Apple’s 17 promises vs. 17 realities. Supplier Pegatron violates workers’ rights
The Taiwanese company Pegatron Corp., currently producing one-third of the world's iPhones and iPads, appears to be no better in terms of respect for the human rights of its workers, than Foxconn, the Apple supplier who have made a global name for themselves due to the high number of suicides that have taken place in their factories.
A recent investigation by China Labor Watch at three Pegatron Group factories in China employing a total of 70,000 workers, revealed at least 86 different forms of labour rights violations, including underage labour, contract violations, excessive working hours, insufficient wages, poor working and living conditions, labour health and safety concerns and abuse by management.
In short, the Pegatron factories are violating a great number of international and Chinese laws and standards as well as the standards of Apple's own social responsibility code of conduct.
According to the study, conditions at these factories are so poor that most workers refuse to continue working for long. In a period of two weeks, 30 of 110 new recruits at one of the three factories had left.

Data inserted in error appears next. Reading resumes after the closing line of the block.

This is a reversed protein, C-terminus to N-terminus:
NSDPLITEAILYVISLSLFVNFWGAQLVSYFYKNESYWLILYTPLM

Apple has made promises about the conduct of its suppliers, making them complicit in violations found at these factories. Their shift of production away from Foxconn to Pegatron, far from improving their CSR record, seems to be yet again reinforcing the model of labour violations as a way of increasing competitive edge.
According to Carolyn Wu, a Beijing-based spokeswoman for Apple, "We will not tolerate deviations from our code", and will "ensure that corrective actions are taken where needed and report any violations of our code of conduct".
Despite efforts made by Apple to curb the abuse of workers making their products, including joining the Fair Labor Association and the IDH electronics program, CLW's report shows that there is still a very long way to go, emphasising this issue by comparing 17 social promises that Apple has made with 17 contradictory realities uncovered during the investigation. Serious violations are therefore persisting in their supply chain, especially linked to the problems of peak production for the timely release of new products, and their pricing policies, which leave little room for suppliers to improve conditions.
Electronics Watch is an independent monitoring organization working to achieve respect for labour rights in the global electronics industry through socially responsible public purchasing in Europe.